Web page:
Ballet in one act to music by Rimsky-Korsakov. Libretto (after one of the Tales of the Arabian Nights), décors and costumes by Alexandre Benois.
Created by Ida Rubinstein, Vaslav Nijinsky, Enrico Cecchetti and Serge de Diaghilev’s Ballets Russes on June 4th 1910 at the Paris Opera. The Golden Slave was the last Fokine character that Nureyev included in his repertoire in 1978 at the Met in New York with the London Festival Ballet. He danced it again in Washington and London the following year. Strangely enough, he danced this enormously sensual role again twelve years later, for a single televised gala on December 31st 1991 in Vienna. It was one of his last stage appearances before his death, since he only danced four times after that, ending his career on February 29th 1992 in the part of Carabosse when the Berlin Opera took his own production of “Sleeping Beauty” into its repertoire.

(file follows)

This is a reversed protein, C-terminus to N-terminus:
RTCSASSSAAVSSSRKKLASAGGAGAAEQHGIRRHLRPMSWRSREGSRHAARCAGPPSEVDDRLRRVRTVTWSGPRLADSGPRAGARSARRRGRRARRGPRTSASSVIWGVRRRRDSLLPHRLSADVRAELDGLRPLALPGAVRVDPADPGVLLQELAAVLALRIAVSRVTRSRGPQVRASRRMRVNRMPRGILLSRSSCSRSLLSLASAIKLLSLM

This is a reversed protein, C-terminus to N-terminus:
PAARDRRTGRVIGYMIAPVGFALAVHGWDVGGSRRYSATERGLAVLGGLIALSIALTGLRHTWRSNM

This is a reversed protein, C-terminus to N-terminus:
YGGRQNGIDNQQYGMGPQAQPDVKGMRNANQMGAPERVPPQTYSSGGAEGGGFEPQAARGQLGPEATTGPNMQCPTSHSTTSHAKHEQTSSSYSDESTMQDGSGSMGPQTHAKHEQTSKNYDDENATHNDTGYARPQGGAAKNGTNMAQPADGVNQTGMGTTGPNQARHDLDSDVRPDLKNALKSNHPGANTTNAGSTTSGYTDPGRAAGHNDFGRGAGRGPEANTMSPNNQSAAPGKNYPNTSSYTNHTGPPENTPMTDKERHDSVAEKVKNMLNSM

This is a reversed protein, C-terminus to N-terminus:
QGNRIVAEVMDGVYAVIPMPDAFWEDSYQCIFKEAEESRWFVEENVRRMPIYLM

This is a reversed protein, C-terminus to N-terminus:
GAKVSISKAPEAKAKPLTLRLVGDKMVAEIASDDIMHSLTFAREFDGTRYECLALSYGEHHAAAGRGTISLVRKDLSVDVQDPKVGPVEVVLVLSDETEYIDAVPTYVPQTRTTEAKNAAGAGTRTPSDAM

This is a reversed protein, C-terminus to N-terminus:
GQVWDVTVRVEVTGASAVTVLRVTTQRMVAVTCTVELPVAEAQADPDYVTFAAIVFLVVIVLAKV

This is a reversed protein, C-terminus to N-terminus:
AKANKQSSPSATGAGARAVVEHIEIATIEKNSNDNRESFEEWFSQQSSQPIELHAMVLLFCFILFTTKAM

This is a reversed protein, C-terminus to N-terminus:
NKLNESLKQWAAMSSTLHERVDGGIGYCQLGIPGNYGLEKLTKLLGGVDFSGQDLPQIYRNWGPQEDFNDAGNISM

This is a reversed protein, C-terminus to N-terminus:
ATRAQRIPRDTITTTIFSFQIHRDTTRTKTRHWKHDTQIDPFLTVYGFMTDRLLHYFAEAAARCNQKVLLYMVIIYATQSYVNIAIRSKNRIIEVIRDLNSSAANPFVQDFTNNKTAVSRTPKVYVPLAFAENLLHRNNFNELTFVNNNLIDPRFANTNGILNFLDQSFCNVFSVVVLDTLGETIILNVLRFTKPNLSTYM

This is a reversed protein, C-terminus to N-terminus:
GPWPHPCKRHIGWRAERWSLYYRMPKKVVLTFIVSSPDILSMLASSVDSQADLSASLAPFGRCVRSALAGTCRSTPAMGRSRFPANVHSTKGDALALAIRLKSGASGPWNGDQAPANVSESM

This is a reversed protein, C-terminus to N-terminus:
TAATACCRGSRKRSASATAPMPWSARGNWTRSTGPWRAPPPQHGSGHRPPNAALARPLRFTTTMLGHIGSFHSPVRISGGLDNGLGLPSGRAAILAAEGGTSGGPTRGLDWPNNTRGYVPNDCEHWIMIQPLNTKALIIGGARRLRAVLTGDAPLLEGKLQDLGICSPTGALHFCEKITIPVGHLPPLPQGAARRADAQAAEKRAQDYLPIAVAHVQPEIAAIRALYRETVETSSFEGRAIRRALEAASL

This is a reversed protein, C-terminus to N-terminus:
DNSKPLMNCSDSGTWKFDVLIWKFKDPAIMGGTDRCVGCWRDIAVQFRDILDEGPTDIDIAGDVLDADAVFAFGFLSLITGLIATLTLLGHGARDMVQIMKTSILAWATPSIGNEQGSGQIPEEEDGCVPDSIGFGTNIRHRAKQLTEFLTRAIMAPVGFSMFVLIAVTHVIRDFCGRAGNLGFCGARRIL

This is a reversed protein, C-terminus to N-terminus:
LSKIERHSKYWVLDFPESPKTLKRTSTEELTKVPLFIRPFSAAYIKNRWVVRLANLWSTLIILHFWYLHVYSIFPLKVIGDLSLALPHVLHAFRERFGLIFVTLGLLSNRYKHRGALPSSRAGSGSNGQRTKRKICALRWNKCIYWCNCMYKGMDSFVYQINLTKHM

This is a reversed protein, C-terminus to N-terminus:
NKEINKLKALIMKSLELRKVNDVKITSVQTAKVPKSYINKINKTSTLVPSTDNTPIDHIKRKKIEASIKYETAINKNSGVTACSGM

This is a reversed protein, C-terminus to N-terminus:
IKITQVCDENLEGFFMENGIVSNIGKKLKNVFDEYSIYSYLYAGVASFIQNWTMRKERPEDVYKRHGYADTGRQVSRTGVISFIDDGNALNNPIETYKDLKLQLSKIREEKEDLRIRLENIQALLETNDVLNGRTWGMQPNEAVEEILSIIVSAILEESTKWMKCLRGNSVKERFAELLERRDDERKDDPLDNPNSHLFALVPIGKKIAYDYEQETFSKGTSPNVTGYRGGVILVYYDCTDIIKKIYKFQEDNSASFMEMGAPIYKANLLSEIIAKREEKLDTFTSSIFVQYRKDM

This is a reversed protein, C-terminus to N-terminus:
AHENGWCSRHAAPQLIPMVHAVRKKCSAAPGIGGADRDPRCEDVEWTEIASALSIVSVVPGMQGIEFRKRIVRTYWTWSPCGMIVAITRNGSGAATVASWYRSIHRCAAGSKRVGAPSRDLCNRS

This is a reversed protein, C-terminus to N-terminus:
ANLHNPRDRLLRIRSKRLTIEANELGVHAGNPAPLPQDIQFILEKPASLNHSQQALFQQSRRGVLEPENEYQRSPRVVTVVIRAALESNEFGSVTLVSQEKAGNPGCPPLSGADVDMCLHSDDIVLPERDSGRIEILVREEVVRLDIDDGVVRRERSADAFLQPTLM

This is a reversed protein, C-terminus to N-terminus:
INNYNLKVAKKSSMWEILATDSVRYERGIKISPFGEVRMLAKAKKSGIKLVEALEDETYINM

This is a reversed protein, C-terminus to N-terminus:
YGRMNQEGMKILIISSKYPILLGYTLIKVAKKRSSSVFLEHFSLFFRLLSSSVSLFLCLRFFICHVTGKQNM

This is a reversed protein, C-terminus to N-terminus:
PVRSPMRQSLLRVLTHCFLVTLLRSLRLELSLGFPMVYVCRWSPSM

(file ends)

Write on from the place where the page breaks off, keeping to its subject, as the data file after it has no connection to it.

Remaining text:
Convinced by his brother – Shah Zeman – that his favourite slave, the beautiful Zobeide, is unfaithful when he is away, Shah Shahryar pretends to go out hunting. As soon as he has left, the women in the harem persuade the Chief Eunuch to unlock the gates and set free the captive slaves, to indulge in the pleasures of love with them. The most handsome of them all, the Golden Slave, captures Zobeide who does nothing to resist his passionate embrace. Shah Shahryar bursts in at the height of the orgy and orders that all the slaves and favourites be killed. He hesitates faced with Zobeide, who begs his forgiveness, but when she sees her efforts are in vain, she prefers to stab herself at her master’s feet rather being shamefully killed like her companions. The ballet caused a stir because of the oriental beauty of Benois’ décors and costumes, which had a strong influence on fashion and the decorative arts in Paris in 1910.